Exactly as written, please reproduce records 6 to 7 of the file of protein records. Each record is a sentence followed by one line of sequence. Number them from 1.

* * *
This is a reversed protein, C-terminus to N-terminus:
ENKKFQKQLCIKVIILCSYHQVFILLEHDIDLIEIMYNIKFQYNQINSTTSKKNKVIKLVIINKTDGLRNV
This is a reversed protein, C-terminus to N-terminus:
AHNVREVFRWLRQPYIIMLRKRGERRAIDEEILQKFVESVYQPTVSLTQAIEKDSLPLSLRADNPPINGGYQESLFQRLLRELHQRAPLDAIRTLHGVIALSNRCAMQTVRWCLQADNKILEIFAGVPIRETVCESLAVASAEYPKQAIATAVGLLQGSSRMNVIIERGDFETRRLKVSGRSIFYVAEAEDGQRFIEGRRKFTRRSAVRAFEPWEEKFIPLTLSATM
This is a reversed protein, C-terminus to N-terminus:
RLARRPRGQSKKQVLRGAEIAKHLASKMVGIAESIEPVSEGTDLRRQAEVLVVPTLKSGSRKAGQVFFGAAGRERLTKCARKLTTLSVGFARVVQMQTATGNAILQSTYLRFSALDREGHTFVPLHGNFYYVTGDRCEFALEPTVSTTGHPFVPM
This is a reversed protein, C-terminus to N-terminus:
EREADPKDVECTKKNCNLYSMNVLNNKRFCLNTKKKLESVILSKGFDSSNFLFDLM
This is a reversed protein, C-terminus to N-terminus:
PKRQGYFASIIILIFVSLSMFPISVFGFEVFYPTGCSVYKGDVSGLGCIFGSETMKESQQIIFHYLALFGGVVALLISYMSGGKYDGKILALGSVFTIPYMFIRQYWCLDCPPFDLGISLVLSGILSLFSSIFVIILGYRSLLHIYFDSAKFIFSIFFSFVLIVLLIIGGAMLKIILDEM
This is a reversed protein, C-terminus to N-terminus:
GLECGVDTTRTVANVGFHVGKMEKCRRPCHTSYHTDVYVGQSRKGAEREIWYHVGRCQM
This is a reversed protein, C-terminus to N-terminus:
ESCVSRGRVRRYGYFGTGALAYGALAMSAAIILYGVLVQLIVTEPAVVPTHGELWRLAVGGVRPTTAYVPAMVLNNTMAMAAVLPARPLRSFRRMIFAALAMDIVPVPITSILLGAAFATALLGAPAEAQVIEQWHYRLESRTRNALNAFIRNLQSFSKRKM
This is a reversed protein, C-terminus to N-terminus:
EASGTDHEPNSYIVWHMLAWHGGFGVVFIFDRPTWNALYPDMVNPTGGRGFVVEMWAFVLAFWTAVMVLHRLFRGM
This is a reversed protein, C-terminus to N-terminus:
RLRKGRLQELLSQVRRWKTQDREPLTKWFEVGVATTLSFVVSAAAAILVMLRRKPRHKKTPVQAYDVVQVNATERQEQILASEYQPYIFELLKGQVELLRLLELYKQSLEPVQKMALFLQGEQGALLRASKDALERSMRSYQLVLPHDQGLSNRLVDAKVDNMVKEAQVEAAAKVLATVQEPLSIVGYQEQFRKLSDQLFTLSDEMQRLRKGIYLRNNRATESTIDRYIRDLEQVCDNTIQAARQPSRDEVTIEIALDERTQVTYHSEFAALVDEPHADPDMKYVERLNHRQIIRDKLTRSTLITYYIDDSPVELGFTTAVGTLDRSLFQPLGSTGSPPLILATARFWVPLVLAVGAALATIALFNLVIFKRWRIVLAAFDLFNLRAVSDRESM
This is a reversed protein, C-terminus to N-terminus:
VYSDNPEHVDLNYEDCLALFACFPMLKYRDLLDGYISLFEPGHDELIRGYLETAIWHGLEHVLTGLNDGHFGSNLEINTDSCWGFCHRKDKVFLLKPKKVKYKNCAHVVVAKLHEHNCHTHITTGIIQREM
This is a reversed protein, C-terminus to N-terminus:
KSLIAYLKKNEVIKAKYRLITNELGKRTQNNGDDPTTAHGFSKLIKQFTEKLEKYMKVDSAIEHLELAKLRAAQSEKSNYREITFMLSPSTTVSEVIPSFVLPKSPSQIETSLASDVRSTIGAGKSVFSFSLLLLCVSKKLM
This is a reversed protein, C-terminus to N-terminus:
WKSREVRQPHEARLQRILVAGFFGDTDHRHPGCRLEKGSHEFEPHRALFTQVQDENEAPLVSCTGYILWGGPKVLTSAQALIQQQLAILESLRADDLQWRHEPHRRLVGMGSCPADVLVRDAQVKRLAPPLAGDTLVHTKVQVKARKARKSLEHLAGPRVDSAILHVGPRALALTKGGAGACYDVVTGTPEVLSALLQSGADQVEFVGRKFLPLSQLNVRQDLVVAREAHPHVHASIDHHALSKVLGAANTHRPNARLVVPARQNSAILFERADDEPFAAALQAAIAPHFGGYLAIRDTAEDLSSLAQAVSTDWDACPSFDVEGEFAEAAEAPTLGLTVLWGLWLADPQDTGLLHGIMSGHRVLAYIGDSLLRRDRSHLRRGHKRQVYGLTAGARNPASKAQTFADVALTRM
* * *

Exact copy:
This is a reversed protein, C-terminus to N-terminus:
GLECGVDTTRTVANVGFHVGKMEKCRRPCHTSYHTDVYVGQSRKGAEREIWYHVGRCQM
This is a reversed protein, C-terminus to N-terminus:
ESCVSRGRVRRYGYFGTGALAYGALAMSAAIILYGVLVQLIVTEPAVVPTHGELWRLAVGGVRPTTAYVPAMVLNNTMAMAAVLPARPLRSFRRMIFAALAMDIVPVPITSILLGAAFATALLGAPAEAQVIEQWHYRLESRTRNALNAFIRNLQSFSKRKM